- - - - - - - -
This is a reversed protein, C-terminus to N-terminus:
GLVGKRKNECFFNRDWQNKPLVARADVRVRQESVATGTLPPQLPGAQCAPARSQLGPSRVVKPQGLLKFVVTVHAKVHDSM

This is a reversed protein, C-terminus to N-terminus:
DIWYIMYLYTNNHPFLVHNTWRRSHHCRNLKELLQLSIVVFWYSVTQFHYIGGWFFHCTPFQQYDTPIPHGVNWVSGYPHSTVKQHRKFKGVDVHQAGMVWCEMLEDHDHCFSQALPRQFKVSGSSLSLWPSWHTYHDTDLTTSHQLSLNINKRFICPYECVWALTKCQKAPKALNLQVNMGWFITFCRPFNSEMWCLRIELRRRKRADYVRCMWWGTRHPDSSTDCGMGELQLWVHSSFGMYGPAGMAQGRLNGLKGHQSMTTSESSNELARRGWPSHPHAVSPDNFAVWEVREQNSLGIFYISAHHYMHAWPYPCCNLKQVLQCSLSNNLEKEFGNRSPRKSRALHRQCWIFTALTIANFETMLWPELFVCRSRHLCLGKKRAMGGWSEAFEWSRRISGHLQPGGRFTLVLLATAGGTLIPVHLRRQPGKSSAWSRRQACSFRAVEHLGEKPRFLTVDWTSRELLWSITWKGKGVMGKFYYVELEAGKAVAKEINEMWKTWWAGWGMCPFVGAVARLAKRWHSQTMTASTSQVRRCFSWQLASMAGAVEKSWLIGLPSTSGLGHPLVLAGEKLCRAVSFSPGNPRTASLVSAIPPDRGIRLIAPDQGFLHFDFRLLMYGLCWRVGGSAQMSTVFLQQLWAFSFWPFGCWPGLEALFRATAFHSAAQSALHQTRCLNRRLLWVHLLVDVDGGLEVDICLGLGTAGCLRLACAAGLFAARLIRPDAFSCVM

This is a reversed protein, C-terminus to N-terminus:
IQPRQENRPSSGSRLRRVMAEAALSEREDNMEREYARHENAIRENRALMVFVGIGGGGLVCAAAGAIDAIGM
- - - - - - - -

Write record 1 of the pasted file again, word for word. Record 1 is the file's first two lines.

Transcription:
This is a reversed protein, C-terminus to N-terminus:
GLVGKRKNECFFNRDWQNKPLVARADVRVRQESVATGTLPPQLPGAQCAPARSQLGPSRVVKPQGLLKFVVTVHAKVHDSM